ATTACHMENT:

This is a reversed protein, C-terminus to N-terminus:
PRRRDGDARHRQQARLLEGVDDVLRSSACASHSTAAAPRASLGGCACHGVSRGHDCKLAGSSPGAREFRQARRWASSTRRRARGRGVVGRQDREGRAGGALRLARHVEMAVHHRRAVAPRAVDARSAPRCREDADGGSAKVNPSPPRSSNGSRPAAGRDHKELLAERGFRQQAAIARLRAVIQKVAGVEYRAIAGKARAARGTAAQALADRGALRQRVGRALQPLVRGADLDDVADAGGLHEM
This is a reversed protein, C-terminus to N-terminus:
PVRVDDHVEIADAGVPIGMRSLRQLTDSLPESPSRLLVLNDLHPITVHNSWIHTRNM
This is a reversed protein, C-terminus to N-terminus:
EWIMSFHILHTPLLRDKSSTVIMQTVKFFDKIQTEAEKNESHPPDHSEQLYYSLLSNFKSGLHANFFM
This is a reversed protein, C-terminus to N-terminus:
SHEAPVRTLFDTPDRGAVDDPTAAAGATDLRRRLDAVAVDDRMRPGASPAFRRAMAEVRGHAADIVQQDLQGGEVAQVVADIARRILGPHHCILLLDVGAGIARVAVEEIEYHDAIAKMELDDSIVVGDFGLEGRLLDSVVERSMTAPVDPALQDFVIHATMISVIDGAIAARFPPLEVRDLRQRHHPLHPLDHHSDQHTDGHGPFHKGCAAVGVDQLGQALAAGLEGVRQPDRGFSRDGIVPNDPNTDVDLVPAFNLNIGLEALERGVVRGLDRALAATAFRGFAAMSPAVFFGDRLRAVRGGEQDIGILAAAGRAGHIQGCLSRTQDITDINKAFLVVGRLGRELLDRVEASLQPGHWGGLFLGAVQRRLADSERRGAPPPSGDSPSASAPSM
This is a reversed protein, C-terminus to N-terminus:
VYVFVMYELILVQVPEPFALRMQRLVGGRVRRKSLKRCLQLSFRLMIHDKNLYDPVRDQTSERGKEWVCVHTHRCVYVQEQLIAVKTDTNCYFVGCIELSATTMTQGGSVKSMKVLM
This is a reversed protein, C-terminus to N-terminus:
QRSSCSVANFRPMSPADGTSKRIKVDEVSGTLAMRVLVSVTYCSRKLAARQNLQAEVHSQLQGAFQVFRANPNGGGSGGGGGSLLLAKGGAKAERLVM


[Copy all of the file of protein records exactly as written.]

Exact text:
This is a reversed protein, C-terminus to N-terminus:
PRRRDGDARHRQQARLLEGVDDVLRSSACASHSTAAAPRASLGGCACHGVSRGHDCKLAGSSPGAREFRQARRWASSTRRRARGRGVVGRQDREGRAGGALRLARHVEMAVHHRRAVAPRAVDARSAPRCREDADGGSAKVNPSPPRSSNGSRPAAGRDHKELLAERGFRQQAAIARLRAVIQKVAGVEYRAIAGKARAARGTAAQALADRGALRQRVGRALQPLVRGADLDDVADAGGLHEM
This is a reversed protein, C-terminus to N-terminus:
PVRVDDHVEIADAGVPIGMRSLRQLTDSLPESPSRLLVLNDLHPITVHNSWIHTRNM
This is a reversed protein, C-terminus to N-terminus:
EWIMSFHILHTPLLRDKSSTVIMQTVKFFDKIQTEAEKNESHPPDHSEQLYYSLLSNFKSGLHANFFM
This is a reversed protein, C-terminus to N-terminus:
SHEAPVRTLFDTPDRGAVDDPTAAAGATDLRRRLDAVAVDDRMRPGASPAFRRAMAEVRGHAADIVQQDLQGGEVAQVVADIARRILGPHHCILLLDVGAGIARVAVEEIEYHDAIAKMELDDSIVVGDFGLEGRLLDSVVERSMTAPVDPALQDFVIHATMISVIDGAIAARFPPLEVRDLRQRHHPLHPLDHHSDQHTDGHGPFHKGCAAVGVDQLGQALAAGLEGVRQPDRGFSRDGIVPNDPNTDVDLVPAFNLNIGLEALERGVVRGLDRALAATAFRGFAAMSPAVFFGDRLRAVRGGEQDIGILAAAGRAGHIQGCLSRTQDITDINKAFLVVGRLGRELLDRVEASLQPGHWGGLFLGAVQRRLADSERRGAPPPSGDSPSASAPSM
This is a reversed protein, C-terminus to N-terminus:
VYVFVMYELILVQVPEPFALRMQRLVGGRVRRKSLKRCLQLSFRLMIHDKNLYDPVRDQTSERGKEWVCVHTHRCVYVQEQLIAVKTDTNCYFVGCIELSATTMTQGGSVKSMKVLM
This is a reversed protein, C-terminus to N-terminus:
QRSSCSVANFRPMSPADGTSKRIKVDEVSGTLAMRVLVSVTYCSRKLAARQNLQAEVHSQLQGAFQVFRANPNGGGSGGGGGSLLLAKGGAKAERLVM